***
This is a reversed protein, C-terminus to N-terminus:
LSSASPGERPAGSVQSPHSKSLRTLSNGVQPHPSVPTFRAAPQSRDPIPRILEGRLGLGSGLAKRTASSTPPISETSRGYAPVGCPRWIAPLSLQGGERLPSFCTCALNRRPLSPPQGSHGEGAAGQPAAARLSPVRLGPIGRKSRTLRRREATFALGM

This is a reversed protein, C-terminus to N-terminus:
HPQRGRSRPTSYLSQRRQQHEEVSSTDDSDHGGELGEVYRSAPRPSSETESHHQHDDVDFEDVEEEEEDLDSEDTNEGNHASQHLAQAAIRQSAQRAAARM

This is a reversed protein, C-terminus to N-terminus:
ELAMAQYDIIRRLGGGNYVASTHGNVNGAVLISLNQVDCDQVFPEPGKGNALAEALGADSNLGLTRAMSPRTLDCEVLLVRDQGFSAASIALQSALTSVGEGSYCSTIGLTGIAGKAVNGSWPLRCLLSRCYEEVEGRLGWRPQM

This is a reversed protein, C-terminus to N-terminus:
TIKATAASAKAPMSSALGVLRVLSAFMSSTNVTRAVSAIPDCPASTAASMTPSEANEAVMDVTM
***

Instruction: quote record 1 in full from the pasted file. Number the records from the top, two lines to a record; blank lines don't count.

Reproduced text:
This is a reversed protein, C-terminus to N-terminus:
LSSASPGERPAGSVQSPHSKSLRTLSNGVQPHPSVPTFRAAPQSRDPIPRILEGRLGLGSGLAKRTASSTPPISETSRGYAPVGCPRWIAPLSLQGGERLPSFCTCALNRRPLSPPQGSHGEGAAGQPAAARLSPVRLGPIGRKSRTLRRREATFALGM